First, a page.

In the internet era, if a customer likes a brand they can leverage social media to say it to a thousand other people (or more).

Customer retention rate ensures that you retain customers who get attached to the brand that they are willing to recommend to others through word-of-mouth marketing.

Higher NPS score

NPS® (Net Promoter Score) is a metric used to measure customer and employee loyalty that a business enjoys.

A positive NPS indicates that the business enjoys better customer loyalty. Customer loyalty and customer retention are two sides of the same coin. Customer loyalty exists only if existing customers are retained.

To sum it up, customer retention helps boost customer loyalty and ultimately your NPS score as well.

Lowers customer acquisition costs (CAC)

Marketing. Sales enablement. Onboarding. There are several customer acquisition costs that a business has to incur to acquire a new customer.

Even with spending all these expenses, there is no guarantee that the customer would be acquired and remain loyal to the business.

But, customer retention which focuses on retaining existing customers can help the business curb its CAC. The need to acquire new customers arises only when CRR dips along with the DRR.

Now that we have seen why customer retention is important, it is necessary to see the best ways possible to improve customer retention.

Although there are countless ways, these top 10 ways can provide assured results.

Top 7 ways to improve customer retention rate

7 ways to improve customer retention rate

The final question: To retain or not?

To retain or not is an unnecessary question. You obviously need to retain your customers as much as possible.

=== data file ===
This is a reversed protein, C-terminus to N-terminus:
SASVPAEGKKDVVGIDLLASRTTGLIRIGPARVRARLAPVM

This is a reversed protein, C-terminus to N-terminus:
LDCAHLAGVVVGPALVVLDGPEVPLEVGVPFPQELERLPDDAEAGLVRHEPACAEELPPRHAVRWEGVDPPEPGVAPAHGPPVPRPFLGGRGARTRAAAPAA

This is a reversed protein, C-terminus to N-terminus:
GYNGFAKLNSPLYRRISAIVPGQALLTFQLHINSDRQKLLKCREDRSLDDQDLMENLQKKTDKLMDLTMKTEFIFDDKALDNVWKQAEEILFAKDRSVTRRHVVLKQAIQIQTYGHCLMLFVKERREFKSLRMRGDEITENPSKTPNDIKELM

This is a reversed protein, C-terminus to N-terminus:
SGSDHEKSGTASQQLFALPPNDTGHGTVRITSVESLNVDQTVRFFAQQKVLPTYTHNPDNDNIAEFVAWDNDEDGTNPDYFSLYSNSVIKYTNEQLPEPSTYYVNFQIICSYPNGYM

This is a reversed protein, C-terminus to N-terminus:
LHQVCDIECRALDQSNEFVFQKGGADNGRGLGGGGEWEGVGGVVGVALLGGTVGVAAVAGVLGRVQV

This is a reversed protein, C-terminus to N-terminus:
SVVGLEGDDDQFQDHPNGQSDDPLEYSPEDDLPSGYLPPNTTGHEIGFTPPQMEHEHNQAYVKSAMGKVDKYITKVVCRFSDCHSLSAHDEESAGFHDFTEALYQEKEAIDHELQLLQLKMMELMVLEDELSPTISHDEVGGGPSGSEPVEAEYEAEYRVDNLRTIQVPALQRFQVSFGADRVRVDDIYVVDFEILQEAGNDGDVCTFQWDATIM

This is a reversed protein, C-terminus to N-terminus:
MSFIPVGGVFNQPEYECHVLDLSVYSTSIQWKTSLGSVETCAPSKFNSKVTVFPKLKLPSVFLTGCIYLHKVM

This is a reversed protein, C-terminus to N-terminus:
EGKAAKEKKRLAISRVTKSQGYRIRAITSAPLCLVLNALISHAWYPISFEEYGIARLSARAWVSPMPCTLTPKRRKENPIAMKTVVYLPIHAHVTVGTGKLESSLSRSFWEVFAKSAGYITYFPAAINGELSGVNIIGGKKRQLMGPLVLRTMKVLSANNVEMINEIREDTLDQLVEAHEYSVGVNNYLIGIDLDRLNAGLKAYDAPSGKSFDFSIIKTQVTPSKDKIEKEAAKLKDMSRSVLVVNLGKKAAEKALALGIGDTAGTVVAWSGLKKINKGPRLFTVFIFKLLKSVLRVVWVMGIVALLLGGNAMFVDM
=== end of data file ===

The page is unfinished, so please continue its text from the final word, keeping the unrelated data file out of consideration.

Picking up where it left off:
While it is not possible to 100% of your customers, it is definitely possible to retain a major chunk of them.

Customer retention is proven to accrue benefits on several fronts.

To begin with, it ensures that you have a recurring source of income even if your business is unable to accrue new customers.

Also, it boosts brand image, reduces customer acquisition costs, and makes your business ready for the long-term.

What if your business is already struggling to improve customer retention? All hope is not lost.

There are several strategic ways that can give results, both in the short-term as well as in the long-term.

These strategies aim at cementing the customer relationship one transaction at a time. They infuse a habit into the customer’s way of interacting with a business that will give them an advantage over competitors.

In a nutshell, if you master customer retention, you are cementing the long-term growth of your business. It is the secret ingredient that your business needs to thrive and prosper.

Manisha Khandelwal

Senior Content Marketer at SurveySensum